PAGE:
Your setup doesn't sound particularly unusual so you would probably get help in a specialist forum such as microsoft.public.windows.server.networking or microsoft.public.win2000.ras_routing.
I have no experience with the scenario so the following is just speculation. Do the wireless cards need to be on their own subnet? If possible, could you give them IP addresses on their respective lan subnets? Example 220.127.116.11 and 10.0.0.100. This would remove the complexity of the extra subnet.
thanks for the suggestions, I actually resolved this issue sunday, putting the grand total hours spent at ~20. Basically, he has dialup on his home network, and the machine is running ICS. So for everything to work correctly he needed to set client computers default gateway to that computer and not the server in the dhcp pool. This meant that they ignored static routes set on his server and forwarded return echo requests (pings) to that computer and the server, in turn causing it to time out because the computer running ICS had no clue how to get back to my network. This explained why adding static routes on each client would allow me to ping them and vice versa. So we just added a static route of 00.00.00.00 255.255.255.255 to the computer that has the dialup so that any requests to the internet would go to it, and everything else to the server. So everything works great now (we even played counter strike against eachother across the networks with a maximum of 5ms latency).
And just so anyone else who reads this looking to do what I did, here's the skinny:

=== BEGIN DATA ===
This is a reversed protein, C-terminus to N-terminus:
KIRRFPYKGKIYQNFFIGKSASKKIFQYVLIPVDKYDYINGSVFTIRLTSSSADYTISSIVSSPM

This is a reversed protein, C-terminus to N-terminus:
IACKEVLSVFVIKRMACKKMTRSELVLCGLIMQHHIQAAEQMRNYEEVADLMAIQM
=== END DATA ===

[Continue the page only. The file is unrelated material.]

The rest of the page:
Two computers running windows server 2000 or 2003. Turn on RRAS but disable remote access (otherwise your server steals ip addresses from dhcp). Each server has at least one nic connected to the local lan (a second nic is good for load balancing) and a wireless nic in ad hoc mode. So there are three subnets of a class c network (we used 10.0.x.x). Each lan is on a different subnet, and the wireless cards are on their own subnet. Microsofts implementations of RIP and OSPF do NOT route across more than 2 subnets correctly (because they're lame). So, one must add static routes to tell lan 1 how to reach lan 2, this is done by making a route that says any traffic intended for lan 2 must go to the wireless card of lan 2's server as the default gateway. Also, it is important that no matter what, dhcp clients must have their default gateway set to the server and not the source of the internet otherwise all hope is lost. Only the servers must point their default gateway to the internet, and in our case, only my lan has internet so lan 2's server points it's default gateway to my wireless card.
My advice is, use hardware routers if it is feasible because their implementation of RIP and OSPF are more standardized and will avoid static routes and other MS-induced headaches.
Hopefully this will someday save someone a GREAT deal of suffering.